3:05 It says that we need to drop a handler in there, a verb, path, etc., so let's start doing that. I have these memorized, so I don't really need to look at the docs, I'll just lead you through it. Let verb = GET; we're going to handle get, and the reason get is in scope is because we've opened App right here.

    3:22 Let path ="/hello/:name", you can see that I have a done a parameterized path there, we're going to be dealing with params too, in fact, let's make a type right now, @decco.decode, Decco is a language extension that automatically generates encoders and decoders for us.

    3:39 type params = { name: string}, and we'll use that type in just a moment, because the last thing we have to specify here is the handler function. Let handler = req, now this is a special function that takes in an express request and should return a promise of a response type, and that response type is specified inside of App, we'll show it to you in just a moment.

    4:03 The first thing that we're going to do is get the params off of the path. We do that by typing let%Async params = requireParams, you can see that's autocompleted there. The first thing we pass in is the decoder for the params, which is params_decode, that's automatically been generated for us by this language extension.

    4:24 It's the type name_decode, and then we pass in the request. Now what we'll have is the params properly parsed from the path. You might wonder why we're doing let%Async since dealing with params isn't exactly an Async operation.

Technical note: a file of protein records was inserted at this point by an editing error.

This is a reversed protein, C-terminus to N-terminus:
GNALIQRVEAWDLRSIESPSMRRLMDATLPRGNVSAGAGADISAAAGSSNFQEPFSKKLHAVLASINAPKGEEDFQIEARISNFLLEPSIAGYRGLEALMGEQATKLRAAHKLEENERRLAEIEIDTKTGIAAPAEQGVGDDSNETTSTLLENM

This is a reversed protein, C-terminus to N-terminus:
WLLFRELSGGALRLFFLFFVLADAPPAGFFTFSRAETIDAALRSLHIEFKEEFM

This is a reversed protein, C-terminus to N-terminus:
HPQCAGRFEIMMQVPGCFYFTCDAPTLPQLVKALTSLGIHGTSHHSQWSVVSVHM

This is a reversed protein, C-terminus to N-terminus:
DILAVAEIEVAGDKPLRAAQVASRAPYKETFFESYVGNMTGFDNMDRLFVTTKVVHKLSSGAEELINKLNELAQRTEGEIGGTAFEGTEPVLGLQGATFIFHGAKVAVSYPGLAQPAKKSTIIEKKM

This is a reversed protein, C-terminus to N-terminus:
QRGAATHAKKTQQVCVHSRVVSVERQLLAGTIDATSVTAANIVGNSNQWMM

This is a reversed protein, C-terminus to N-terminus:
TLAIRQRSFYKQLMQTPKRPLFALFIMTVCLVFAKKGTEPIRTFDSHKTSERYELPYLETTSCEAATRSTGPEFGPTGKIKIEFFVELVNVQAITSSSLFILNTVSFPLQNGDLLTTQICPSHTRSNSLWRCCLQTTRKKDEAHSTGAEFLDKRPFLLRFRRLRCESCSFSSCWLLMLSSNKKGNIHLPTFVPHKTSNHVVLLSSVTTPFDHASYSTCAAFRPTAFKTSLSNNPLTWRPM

4:38 It's because we use promises as the vehicle to be able to validate params and if there's a problem with them, then we respond to the user. We shortcut automatically so that the programmer doesn't have to handle that, and we tell the user there was some problem with the prarams.

    4:50 This same pattern you'll say with requiring a body, or requiring query, basically it's just validating input. Now that that's done, we can actually use the params. Let's write a response. Here would type OKString, we're going to respond OK 200 with a string, and the string we're going to put in there is "Hello, " and then ++ the params.name ++ "!!!!!"

    5:14 Now this is still showing red, why is that? It's because it wants a promise and we've given it just a response value here. We need to wrap this inside of a promise, which we can do by using the Async module.Async function.

    5:30 Now if we open the Async module at the top of the file which is what I usually do, it'll look a little more natural here. There we can get rid of Async.async and just have OKString async. Now you see all my compiler errors have gone away, and it looks good to go.

    5:47 Let's try running it. Node src/Server.bs.js, oh, nothing happens. That's because I've registered the endpoint, but I haven't actually started the app listening yet. Let's do that. App.start and you can see here that it takes in an optional port, and then unit.

    6:04 Now it's important that you notice that unit is passed in at the end. You can see that port is optional, I don't actually have to pass it in. The only way that Reason knows that I'm done passing arguments into this function is here if I pass this unit in. If I don't want to pass in a port, I just pass in unit, we're good to go.

    6:22 Here I do want to pass in a port, so I'm going to specify that, port = 1337, and then don't forget to pass in unit, or else you'll see the same thing you saw over here. OK, let's try it again. Now you can see the server is listening on port 1337. Now let's try making a request.

    Curl localhost: 6:39 1337/hello/superface Hello, superface!!!!! There you have it. We've made a basic handler on top of Express running on Node, written with type safe Reason ML.